1. The Alfa is a desireable car but had a reputation for unreliability and rust from the outset. They are rare and so finding parts to keep it on the road will be difficult. An Alfa is a car you buy with your heart not your head.

    2. What is so special about a heated up Renault Clio? Just wait a minute and there will be another one along. Renault is another make which wins awards for its unreliabilty. There are few Renaualt fans around who will appreciate a an RS Clio assuming they recognise it amongst all the other Clios. Come sale time and no one will want it.

    3. You know that the Viggen makes more sense which is why SAABs are the thinking man’s car. You have experience not just of the make but of the specific model so know its shortcomings and how to sort them. Unless a miracle happens there will be no more SAABs so they will become rarer and more valuable – non so than the extreme Viggen.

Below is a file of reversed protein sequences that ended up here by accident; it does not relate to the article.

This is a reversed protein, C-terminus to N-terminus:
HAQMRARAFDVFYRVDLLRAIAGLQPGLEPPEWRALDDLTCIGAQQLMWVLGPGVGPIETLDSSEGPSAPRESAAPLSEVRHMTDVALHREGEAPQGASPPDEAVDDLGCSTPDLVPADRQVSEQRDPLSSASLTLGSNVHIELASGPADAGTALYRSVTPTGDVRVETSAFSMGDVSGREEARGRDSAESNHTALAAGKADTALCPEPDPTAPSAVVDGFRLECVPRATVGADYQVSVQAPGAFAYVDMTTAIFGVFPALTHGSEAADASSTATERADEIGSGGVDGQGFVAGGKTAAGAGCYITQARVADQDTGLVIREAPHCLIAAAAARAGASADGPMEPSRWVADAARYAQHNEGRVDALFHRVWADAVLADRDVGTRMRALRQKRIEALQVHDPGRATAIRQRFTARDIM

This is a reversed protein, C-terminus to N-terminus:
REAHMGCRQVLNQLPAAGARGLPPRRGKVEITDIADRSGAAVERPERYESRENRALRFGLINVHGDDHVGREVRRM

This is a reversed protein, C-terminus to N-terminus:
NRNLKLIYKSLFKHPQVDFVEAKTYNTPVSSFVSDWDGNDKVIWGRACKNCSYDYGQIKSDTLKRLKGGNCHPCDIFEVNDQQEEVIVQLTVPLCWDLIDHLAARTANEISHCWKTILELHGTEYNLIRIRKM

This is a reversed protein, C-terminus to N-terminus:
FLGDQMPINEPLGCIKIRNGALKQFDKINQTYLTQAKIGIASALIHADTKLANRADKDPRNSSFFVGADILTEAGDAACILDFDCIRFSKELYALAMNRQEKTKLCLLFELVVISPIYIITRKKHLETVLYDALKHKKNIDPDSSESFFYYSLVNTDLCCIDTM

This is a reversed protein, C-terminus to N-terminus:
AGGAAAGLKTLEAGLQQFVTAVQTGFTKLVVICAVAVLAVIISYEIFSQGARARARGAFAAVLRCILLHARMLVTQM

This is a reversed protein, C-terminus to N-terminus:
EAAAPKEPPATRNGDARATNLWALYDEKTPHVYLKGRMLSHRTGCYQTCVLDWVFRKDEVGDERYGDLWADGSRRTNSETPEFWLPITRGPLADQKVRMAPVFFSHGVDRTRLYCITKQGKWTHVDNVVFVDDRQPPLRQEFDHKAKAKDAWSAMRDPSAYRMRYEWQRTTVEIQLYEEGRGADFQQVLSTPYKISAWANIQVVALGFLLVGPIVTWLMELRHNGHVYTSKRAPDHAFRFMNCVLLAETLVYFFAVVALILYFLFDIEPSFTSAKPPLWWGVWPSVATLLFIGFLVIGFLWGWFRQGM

Buy the SAAB you know it makes sense.

  14. I’d go with the Viggen personally. However I’d certainly check the firewall for the dreaded cracking that RHD NG900s and OG9-3s suffer from. At the moment I’m trying to get my Monte Carlo fixed and it might even top $A3000 in repairs. It’s only just hit 106,000Km and it had a steering rack clamp/brace fitted last year. It’s a pity I didn’t get Saab to inspect the car prior to the end of 2009, as it was fixing the problem for free until then (here in Oz). Unfortunately for various reasons that didn’t happen. Anyway I’d really like to know how this problem wasn’t rectified when the OG9-3 was released? I’m sure the defect would have become evident on high mileage NG900s in the UK before the OG9-3 debuted. I guess I’ll just blame GM for it!